Our trawler is powered by a single Lehman 120. These are classic engines found in thousands of vessels throughout the world. They are extremely reliable, durable and simple to work on. They will chug along at low rpms for thousands hours. They do have two peculiar traits though.
One oddity is that you have to change the oil in the injector pump. The other is that the exhaust elbow is guaranteed to fail at around five years. It’s cast iron. It has saltwater passing through it. It rusts out eventually and develops a hole in it. This is usually on the bottom where you can’t see it developing.
Our is well over five and overdue to be replaced. I noticed a lot of rust below the elbow, collecting on the heat exchanger. I ordered a new elbow along with a gasket and new bolts. There are only four bolts. No big deal, right?
As with many boat jobs, something that should take an hour or two has stretched out over three days now. The job still isn’t finished. Here’s the old one, finally removed. It had a pin hole surrounded by rust. That is – until I beat the living daylights out of it with a hammer.
Notice the bottom right bolt hole. That bolt refuses to come out. I couldn’t fit a socket on it, until I made the large hole with my trusty hammer. Who knew there were so many uses for a hammer on a boat? Day one consisted of removing three bolts, then cussing at the fourth for a few hours.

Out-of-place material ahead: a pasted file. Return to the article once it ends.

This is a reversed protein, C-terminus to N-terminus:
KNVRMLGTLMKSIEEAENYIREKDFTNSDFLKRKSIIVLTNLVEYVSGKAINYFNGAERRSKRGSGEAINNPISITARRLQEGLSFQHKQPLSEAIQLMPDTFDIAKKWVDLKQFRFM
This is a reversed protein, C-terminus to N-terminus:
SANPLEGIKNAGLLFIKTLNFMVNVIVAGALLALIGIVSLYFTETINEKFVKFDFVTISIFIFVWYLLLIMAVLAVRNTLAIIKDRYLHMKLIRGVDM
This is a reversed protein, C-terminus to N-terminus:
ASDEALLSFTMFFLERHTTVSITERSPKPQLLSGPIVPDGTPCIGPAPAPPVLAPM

Day two consisted of acquiring special sockets for extracting pesky, slightly rounded bolts and trying again. Nope, nope, and nope.
Day three consisted of acquiring a torch (Mapp Gas), and heating the stubborn bolt. Still nope. The local mechanical guru in Boot Key Harbor (Diesel Don), attempted to cut out around the bolt with a Dremel Tool and a tungsten carbide bit.
Almost worked. No cigar. We did manage to get some penetrating oil into the threads at this point. We waited over a beer, then tried the socket again. PLING! Broke the head off the bolt. Bottom right, now painted red:
The only good thing is that it didn’t break off flush with the exhaust manifold. I’m soaking it in Sea Foam Deep Creep overnight. We’ll see what day four brings.
Meanwhile, the new elbow waits patiently to be installed:
The day a boat repair/project goes simply and smoothly and faster or easier than anticipated . . . well, when pigs fly, hell freezes over, etc.